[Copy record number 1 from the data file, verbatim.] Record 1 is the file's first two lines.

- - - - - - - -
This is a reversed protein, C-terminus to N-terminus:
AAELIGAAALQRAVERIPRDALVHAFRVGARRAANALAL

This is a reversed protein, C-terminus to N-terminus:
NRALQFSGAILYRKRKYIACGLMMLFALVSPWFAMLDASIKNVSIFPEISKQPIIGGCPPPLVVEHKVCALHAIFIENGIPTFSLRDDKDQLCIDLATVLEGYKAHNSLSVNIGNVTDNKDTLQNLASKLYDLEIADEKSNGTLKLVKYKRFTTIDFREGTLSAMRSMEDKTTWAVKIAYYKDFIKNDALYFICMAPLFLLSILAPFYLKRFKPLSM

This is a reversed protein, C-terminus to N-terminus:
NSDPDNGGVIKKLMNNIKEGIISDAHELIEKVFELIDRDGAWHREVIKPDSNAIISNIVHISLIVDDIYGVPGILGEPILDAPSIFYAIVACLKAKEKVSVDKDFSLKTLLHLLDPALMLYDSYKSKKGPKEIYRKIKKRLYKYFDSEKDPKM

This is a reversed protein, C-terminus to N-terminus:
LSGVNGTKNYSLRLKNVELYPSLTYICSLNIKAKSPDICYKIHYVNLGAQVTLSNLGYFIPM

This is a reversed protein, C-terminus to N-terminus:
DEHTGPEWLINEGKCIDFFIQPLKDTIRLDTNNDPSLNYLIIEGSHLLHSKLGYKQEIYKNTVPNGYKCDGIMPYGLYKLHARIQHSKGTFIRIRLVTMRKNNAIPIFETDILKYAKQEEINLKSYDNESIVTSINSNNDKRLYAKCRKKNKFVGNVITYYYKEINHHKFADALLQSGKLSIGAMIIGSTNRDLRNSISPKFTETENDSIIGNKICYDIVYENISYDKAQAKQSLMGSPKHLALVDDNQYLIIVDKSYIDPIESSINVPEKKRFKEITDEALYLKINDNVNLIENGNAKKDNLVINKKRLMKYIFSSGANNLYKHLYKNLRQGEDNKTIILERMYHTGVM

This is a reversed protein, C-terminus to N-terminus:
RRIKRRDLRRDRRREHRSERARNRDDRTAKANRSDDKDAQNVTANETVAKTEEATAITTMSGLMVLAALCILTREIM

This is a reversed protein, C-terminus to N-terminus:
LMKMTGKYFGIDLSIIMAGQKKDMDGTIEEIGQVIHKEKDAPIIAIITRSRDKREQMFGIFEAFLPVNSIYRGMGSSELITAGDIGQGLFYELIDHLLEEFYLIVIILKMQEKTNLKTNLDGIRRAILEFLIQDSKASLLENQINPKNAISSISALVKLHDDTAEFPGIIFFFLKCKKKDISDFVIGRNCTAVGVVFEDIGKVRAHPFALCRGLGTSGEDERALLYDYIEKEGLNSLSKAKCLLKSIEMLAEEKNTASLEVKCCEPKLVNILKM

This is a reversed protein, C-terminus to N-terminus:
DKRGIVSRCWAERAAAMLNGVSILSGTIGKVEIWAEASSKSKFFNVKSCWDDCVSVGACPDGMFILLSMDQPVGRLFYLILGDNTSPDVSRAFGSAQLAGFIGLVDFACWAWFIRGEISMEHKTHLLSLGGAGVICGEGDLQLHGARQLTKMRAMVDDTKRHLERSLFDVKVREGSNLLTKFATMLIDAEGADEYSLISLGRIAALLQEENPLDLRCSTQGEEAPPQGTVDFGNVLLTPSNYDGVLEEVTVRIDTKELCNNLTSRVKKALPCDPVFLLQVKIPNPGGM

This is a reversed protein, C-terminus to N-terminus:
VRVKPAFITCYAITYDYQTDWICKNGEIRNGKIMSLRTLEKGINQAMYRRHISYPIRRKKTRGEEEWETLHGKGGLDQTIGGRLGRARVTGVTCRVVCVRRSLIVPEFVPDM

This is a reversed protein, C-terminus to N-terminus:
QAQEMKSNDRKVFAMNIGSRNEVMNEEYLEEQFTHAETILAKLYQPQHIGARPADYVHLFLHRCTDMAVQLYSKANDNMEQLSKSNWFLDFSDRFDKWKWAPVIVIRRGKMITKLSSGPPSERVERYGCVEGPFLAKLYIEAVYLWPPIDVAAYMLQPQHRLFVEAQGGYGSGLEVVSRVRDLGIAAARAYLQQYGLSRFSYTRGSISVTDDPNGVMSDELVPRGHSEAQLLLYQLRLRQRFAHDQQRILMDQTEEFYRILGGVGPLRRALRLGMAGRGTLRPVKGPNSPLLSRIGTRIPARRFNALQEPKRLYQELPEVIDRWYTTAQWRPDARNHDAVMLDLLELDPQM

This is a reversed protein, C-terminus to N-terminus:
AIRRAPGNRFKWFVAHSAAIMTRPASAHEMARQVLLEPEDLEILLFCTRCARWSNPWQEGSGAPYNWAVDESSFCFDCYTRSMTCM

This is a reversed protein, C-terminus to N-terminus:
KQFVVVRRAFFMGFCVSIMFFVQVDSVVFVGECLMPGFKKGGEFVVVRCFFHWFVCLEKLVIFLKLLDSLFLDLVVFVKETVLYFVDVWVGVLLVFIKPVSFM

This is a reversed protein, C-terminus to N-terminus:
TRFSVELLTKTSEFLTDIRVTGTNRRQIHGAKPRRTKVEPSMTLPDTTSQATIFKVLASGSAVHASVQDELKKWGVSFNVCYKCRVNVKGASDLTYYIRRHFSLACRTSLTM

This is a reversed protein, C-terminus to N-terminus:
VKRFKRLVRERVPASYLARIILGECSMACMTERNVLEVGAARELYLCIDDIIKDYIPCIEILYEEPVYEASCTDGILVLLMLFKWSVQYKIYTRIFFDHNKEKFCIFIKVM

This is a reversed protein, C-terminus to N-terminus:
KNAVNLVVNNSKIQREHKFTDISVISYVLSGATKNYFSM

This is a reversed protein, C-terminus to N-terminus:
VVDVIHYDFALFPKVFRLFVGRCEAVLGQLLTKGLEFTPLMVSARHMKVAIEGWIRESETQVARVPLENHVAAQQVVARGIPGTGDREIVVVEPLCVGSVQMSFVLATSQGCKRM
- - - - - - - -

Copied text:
This is a reversed protein, C-terminus to N-terminus:
AAELIGAAALQRAVERIPRDALVHAFRVGARRAANALAL